There is so much new to be thankful for: new ministry opportunities, new relationships, new seasons. And as I start my second year in this place, I am so grateful for deepening relationships, language, knowledge and familiarity. There are constants to be thankful for too: God’s provision and how He clearly goes before as well as alongside. 

I’m excited to continue to tell the stories that point to His gracious provision.

Thursday, 7 August 2014

The normal, unforced rhythms of grace

After a long summer season of ministry it is so good to be getting back into “normal” life. We have joked that I get a “normal week” about 30% of the year so “normal weeks” are good whenever they happen, but after weeks and months of packing and unpacking and repacking? Normal feels so good.

What does normal mean?

Normal means waking up at a normal time and spending time in the Bible and praying.

Normal means answering emails, having a Skype meeting and getting work done. Normal means spending time learning Czech after a summer of not learning much.

Normal on the first Wednesday of the month means noon is noisy.

Normal means buying food at Tesco and baking muffins for friends. Normal means hanging out with those friends, new missionaries who moved here recently.

It also means other things.

Normal means hearing my doorbell ring and answering it to find two Jehovah’s Witnesses on my doorstep – they’re really active in my town, and I often see them handing out leaflets at the train station.

Normal means walking down my street by the Buddhist centre and the homeless guys who often sit on the benches during the day and sleep on them at night.

A year ago few of these things seemed normal. I didn’t have the keys to my flat yet. I had been here just over a month. Some of these things should not be normal, and I ache and pray for "on earth as it is in heaven".

I am so thankful for God’s grace in big adventures, long roadtrips, weeks at camp, and visits to camps in others parts of Europe. But I’m also incredibly thankful for God’s grace in the details of life, and in the normal, mundane days here. I'm thankful for how His grace breaks through, and brings life, and changes things.

Matthew 11 v 28-30 in the New International Version reads

Come to me, all you who are weary and burdened, and I will give you rest.  Take my yoke upon you and learn from me, for I am gentle and humble in heart, and you will find rest for your souls. For my yoke is easy and my burden is light.”

In the Message that same passage reads

“Are you tired? Worn out? Burned out on religion? Come to me. Get away with me and you’ll recover your life. I’ll show you how to take a real rest. Walk with me and work with me—watch how I do it. Learn the unforced rhythms of grace. I won’t lay anything heavy or ill-fitting on you. Keep company with me and you’ll learn to live freely and lightly.” (emphasis mine)

I feel like I’m experiencing those unforced rhythms of grace in the everyday, mundane, normal of my life here in this little corner of the Czech Republic and am praying for this grace to continue to break in in this part of the world. I am so thankful for His incredible grace.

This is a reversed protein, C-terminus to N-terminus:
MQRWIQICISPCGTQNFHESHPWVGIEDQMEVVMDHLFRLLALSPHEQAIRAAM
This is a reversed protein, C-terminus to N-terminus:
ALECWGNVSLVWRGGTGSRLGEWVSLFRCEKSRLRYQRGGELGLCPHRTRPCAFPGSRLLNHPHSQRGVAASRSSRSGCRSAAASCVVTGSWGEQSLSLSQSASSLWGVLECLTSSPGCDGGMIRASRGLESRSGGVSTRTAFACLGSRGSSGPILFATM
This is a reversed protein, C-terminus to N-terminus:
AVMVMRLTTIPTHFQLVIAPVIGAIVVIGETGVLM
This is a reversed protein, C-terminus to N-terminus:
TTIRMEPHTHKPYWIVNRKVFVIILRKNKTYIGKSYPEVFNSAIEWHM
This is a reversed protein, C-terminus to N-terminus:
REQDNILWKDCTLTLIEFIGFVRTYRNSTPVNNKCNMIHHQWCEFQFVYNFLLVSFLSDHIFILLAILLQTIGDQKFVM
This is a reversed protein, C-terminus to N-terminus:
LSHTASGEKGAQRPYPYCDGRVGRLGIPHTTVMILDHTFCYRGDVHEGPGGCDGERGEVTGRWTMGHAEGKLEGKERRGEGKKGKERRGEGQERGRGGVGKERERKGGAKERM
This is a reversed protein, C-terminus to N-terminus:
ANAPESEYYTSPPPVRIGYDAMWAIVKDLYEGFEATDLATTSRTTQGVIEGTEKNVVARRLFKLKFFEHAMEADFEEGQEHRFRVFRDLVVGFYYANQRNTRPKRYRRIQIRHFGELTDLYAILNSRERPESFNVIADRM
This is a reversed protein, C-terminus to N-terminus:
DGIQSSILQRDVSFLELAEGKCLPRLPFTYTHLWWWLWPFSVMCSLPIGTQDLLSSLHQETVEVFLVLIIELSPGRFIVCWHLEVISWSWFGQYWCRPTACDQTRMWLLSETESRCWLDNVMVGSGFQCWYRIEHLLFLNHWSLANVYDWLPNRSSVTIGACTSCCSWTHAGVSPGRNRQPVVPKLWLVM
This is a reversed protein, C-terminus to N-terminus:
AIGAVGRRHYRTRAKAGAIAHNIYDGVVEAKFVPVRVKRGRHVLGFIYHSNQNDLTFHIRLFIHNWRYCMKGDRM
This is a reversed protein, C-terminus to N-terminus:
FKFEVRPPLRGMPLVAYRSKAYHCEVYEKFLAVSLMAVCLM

Monday, 14 July 2014

Camp begins!

[Written on Saturday but it has just appeared online now.]

English camp has begun! It has been a full day with lots needing to be prepared before the students arrived in the afternoon. 

And now we've had our first evening session and discussion group. The discussion group is the same as the English class. There are nine students in my group plus an American, a Brit, a Czech translator and myself. 

Please pray that we are able to bond well as a group and that as the week continues we would build good relationships so we can better share the Gospel. 

It is so good to be here at camp! It's a little funny for me to be at a camp where I am not the "foreigner" but that means I can build relationships that can continue throughout the year. It's also really fun that I can talk with the students in Czech!



The moon tonight over the mountain. 


A bonfire with sausages and marshmallows roasting. 


Our setup. This is the stage area for the songs, speaker etc. 

Upside Down!




Every year there is a particular theme for our camps - it helps us with the materials such as the t-shirts, printed books and flyers, etc. And the name of the theme is based on the evening programme talks.

Every night at Josiah Venture's camps there is an evening programme with games, songs and even a special camp song with motions (we pick a new song every year that fits the theme and create motions for it). But the most important part of evening programme is the talk.

This year the theme is Upside Down. And you can look at it a couple of ways. Clearly this world is upside down. Even the young person who is most opposed to God will generally easily admit that there is clearly something very wrong in the world. There are wars, famine, greed, pride, anger.. and I could keep going for a long time.

So during the week we will talk about a King who came as a baby. The Lord who came to serve. And that He invites us all to be a part of His Kingdom where things seem Upside Down as we love our enemies, forgive our debtors, lose our lives to save them. A kingdom where it's not about anything we've done or could do to earn His love but where that love is freely given by grace because it was bought with an incredible cost at the cross.

I'm excited about what God will do through these talks and the discussions that happen after them!